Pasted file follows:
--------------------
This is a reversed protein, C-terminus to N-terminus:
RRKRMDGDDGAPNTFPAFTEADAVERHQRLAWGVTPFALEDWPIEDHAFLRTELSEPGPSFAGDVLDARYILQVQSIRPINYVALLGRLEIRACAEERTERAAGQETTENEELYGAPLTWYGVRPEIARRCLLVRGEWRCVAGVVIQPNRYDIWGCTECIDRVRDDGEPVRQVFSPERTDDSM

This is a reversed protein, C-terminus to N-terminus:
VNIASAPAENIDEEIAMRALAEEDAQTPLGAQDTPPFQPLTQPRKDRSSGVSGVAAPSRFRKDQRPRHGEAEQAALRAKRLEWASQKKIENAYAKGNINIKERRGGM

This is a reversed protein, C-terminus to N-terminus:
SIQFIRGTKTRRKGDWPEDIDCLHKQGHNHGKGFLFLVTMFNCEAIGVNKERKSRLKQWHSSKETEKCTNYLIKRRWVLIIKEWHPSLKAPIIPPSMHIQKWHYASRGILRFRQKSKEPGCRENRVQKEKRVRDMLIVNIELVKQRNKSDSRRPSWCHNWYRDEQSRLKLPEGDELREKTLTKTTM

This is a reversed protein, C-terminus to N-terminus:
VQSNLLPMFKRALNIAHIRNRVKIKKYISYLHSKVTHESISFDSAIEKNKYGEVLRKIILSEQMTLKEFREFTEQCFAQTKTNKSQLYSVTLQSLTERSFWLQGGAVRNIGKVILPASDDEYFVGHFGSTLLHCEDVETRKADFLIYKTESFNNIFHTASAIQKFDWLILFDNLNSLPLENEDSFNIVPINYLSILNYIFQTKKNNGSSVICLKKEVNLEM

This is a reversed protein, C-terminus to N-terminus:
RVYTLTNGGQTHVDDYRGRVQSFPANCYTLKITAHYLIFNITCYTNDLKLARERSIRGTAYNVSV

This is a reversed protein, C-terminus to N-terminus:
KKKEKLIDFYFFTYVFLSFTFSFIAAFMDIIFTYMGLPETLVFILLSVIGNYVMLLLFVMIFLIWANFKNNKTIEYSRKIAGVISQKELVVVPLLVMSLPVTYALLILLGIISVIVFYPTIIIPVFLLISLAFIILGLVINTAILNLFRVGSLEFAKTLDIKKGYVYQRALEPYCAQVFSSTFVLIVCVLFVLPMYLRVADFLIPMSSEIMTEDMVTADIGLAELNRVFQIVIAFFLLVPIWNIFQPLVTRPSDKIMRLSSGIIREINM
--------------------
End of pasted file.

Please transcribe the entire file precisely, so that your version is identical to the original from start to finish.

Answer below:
This is a reversed protein, C-terminus to N-terminus:
RRKRMDGDDGAPNTFPAFTEADAVERHQRLAWGVTPFALEDWPIEDHAFLRTELSEPGPSFAGDVLDARYILQVQSIRPINYVALLGRLEIRACAEERTERAAGQETTENEELYGAPLTWYGVRPEIARRCLLVRGEWRCVAGVVIQPNRYDIWGCTECIDRVRDDGEPVRQVFSPERTDDSM

This is a reversed protein, C-terminus to N-terminus:
VNIASAPAENIDEEIAMRALAEEDAQTPLGAQDTPPFQPLTQPRKDRSSGVSGVAAPSRFRKDQRPRHGEAEQAALRAKRLEWASQKKIENAYAKGNINIKERRGGM

This is a reversed protein, C-terminus to N-terminus:
SIQFIRGTKTRRKGDWPEDIDCLHKQGHNHGKGFLFLVTMFNCEAIGVNKERKSRLKQWHSSKETEKCTNYLIKRRWVLIIKEWHPSLKAPIIPPSMHIQKWHYASRGILRFRQKSKEPGCRENRVQKEKRVRDMLIVNIELVKQRNKSDSRRPSWCHNWYRDEQSRLKLPEGDELREKTLTKTTM

This is a reversed protein, C-terminus to N-terminus:
VQSNLLPMFKRALNIAHIRNRVKIKKYISYLHSKVTHESISFDSAIEKNKYGEVLRKIILSEQMTLKEFREFTEQCFAQTKTNKSQLYSVTLQSLTERSFWLQGGAVRNIGKVILPASDDEYFVGHFGSTLLHCEDVETRKADFLIYKTESFNNIFHTASAIQKFDWLILFDNLNSLPLENEDSFNIVPINYLSILNYIFQTKKNNGSSVICLKKEVNLEM

This is a reversed protein, C-terminus to N-terminus:
RVYTLTNGGQTHVDDYRGRVQSFPANCYTLKITAHYLIFNITCYTNDLKLARERSIRGTAYNVSV

This is a reversed protein, C-terminus to N-terminus:
KKKEKLIDFYFFTYVFLSFTFSFIAAFMDIIFTYMGLPETLVFILLSVIGNYVMLLLFVMIFLIWANFKNNKTIEYSRKIAGVISQKELVVVPLLVMSLPVTYALLILLGIISVIVFYPTIIIPVFLLISLAFIILGLVINTAILNLFRVGSLEFAKTLDIKKGYVYQRALEPYCAQVFSSTFVLIVCVLFVLPMYLRVADFLIPMSSEIMTEDMVTADIGLAELNRVFQIVIAFFLLVPIWNIFQPLVTRPSDKIMRLSSGIIREINM